Blog 6/52 Getting Stuck in Traffic

Traffic in the Philippines is one of the hellish things you can experience. It doesn’t happen every time but when you encounter traffic from hell, four kilometers (2.5 miles) can take you hours. Is that just great? Pedestrians could beat you to your destination.

Even though it doesn’t seem like a big deal, it is to me. I don’t like being stuck in traffic, unless I have someone to talk to, or distract myself with. I feel claustrophobic. Since this is a humid country, getting stuck in traffic only means I have to keep my feet where they are for hours I can’t even stretch, feeling my sweat pool somewhere unreachable and knowing I’m all sticky. (This may be solved by getting a cab or my own car, but not everyone has money to spend, ya know?)

The traffic is actually one of the reasons I am working from home and why I rarely go out. I don’t go out unless I really need to. And it’s also because I fall asleep. Imagine me napping, with my mouth open and snoring in public transit. Yup. That’s me. And so I try to lessen my chances of doing that in public.

Have I mentioned that it’s very humid right now? The summer season has come and get very sweaty. Beads of sweat dripping from my face and my armpits. Not a pretty sight.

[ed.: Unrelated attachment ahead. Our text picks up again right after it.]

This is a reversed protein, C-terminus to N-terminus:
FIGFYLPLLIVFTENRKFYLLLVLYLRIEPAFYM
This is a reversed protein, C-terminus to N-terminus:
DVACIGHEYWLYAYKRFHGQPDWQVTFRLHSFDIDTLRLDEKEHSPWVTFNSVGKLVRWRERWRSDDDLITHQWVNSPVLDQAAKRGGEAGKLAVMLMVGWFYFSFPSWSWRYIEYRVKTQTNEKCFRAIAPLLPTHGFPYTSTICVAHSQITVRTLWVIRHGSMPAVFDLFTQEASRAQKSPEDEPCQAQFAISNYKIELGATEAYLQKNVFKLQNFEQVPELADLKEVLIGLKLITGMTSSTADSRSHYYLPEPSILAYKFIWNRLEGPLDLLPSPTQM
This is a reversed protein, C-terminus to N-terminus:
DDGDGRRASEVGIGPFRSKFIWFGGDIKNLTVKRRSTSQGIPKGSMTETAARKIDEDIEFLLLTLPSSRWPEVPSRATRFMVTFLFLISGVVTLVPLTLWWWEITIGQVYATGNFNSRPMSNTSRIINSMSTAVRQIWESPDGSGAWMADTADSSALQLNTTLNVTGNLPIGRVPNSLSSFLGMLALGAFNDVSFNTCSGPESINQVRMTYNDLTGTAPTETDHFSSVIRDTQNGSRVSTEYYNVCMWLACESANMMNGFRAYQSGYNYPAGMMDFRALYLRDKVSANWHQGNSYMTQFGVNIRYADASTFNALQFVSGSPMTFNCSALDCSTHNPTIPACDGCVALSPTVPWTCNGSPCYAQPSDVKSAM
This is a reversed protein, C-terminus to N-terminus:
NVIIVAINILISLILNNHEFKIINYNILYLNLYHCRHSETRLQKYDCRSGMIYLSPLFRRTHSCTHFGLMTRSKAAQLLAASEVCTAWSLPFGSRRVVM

Not sure how to help solve the problem though. Reduce private cars? Create more roads? Oohh, I know. Let’s all become online workers! Jk.

What do you do when stuck in traffic?

Here’s some ideas on how to be productive when stuck in traffic.

  1. Do your assignments/homework. Unless, of course, you need several books and a calculator, then don’t. This only applies to those assignments that requires a pencil and notebook/pad. I did this when I was a student. I did my homework, while on the train home.
  2. Read a physical book. I’m making it clear that you should not do this with a phone or tablet. This is especially appropriate when you’re taking a public vehicle. It doesn’t only endanger you but those around you. It’s like you’re trying to attract snatchers and other bad elements. So I repeat, read a physical book. Like your notes, or a paperback. I used to see students reviewing their notes while on a jeep.
  3. Observe. Okay, this doesn’t mean you have to be nosy. Don’t read someone else’s phone. That’s inappropriate. I meant observing people so you’re alert and very much aware of what’s happening around you. Notice people faces, the people beside you. It’s also a way of keeping yourself safe as you’ll be ready if anything happens.

How about you? What do you think of getting stuck in traffic?

xoxo,
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Free Writing Course! ( by Daniel David Wallace)

Reblogging for those who are as confused as I am on how to write a decent story. Let’s do this! ♥

Wow. Since I opened my short-story course twenty-four hours ago, sixty people have signed up. The post has been shared on FB and Reddit (thank you, Daniel C). Wow! That feels really good. (The first “real” email will go out on Tuesday, so if you sign up today or tomorrow before midnight, you’ll begin […]

via Update! (A Free Writing Course) — The Incompetent Writer